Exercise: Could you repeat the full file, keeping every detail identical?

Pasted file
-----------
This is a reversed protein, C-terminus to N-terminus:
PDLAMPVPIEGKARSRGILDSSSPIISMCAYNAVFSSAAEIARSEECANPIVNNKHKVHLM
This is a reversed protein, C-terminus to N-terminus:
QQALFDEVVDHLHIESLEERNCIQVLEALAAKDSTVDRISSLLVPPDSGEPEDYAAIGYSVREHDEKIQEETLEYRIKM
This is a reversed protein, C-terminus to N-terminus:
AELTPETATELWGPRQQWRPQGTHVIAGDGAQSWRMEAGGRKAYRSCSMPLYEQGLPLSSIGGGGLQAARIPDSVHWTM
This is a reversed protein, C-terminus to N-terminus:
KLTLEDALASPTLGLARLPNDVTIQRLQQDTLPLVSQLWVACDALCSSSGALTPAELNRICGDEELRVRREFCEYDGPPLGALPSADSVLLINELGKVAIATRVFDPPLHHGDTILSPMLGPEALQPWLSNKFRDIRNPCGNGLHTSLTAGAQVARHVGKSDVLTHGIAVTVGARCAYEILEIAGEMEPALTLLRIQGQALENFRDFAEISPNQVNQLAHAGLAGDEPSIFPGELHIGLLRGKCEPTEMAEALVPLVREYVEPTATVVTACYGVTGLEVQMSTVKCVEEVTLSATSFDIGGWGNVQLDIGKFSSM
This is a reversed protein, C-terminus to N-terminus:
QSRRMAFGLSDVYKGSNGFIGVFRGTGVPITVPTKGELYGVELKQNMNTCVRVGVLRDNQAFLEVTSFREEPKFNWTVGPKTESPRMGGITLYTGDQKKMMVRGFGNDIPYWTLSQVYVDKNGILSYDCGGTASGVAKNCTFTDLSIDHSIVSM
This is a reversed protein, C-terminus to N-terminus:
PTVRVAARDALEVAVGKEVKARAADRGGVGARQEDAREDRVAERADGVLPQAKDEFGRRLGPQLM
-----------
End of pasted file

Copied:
This is a reversed protein, C-terminus to N-terminus:
PDLAMPVPIEGKARSRGILDSSSPIISMCAYNAVFSSAAEIARSEECANPIVNNKHKVHLM
This is a reversed protein, C-terminus to N-terminus:
QQALFDEVVDHLHIESLEERNCIQVLEALAAKDSTVDRISSLLVPPDSGEPEDYAAIGYSVREHDEKIQEETLEYRIKM
This is a reversed protein, C-terminus to N-terminus:
AELTPETATELWGPRQQWRPQGTHVIAGDGAQSWRMEAGGRKAYRSCSMPLYEQGLPLSSIGGGGLQAARIPDSVHWTM
This is a reversed protein, C-terminus to N-terminus:
KLTLEDALASPTLGLARLPNDVTIQRLQQDTLPLVSQLWVACDALCSSSGALTPAELNRICGDEELRVRREFCEYDGPPLGALPSADSVLLINELGKVAIATRVFDPPLHHGDTILSPMLGPEALQPWLSNKFRDIRNPCGNGLHTSLTAGAQVARHVGKSDVLTHGIAVTVGARCAYEILEIAGEMEPALTLLRIQGQALENFRDFAEISPNQVNQLAHAGLAGDEPSIFPGELHIGLLRGKCEPTEMAEALVPLVREYVEPTATVVTACYGVTGLEVQMSTVKCVEEVTLSATSFDIGGWGNVQLDIGKFSSM
This is a reversed protein, C-terminus to N-terminus:
QSRRMAFGLSDVYKGSNGFIGVFRGTGVPITVPTKGELYGVELKQNMNTCVRVGVLRDNQAFLEVTSFREEPKFNWTVGPKTESPRMGGITLYTGDQKKMMVRGFGNDIPYWTLSQVYVDKNGILSYDCGGTASGVAKNCTFTDLSIDHSIVSM
This is a reversed protein, C-terminus to N-terminus:
PTVRVAARDALEVAVGKEVKARAADRGGVGARQEDAREDRVAERADGVLPQAKDEFGRRLGPQLM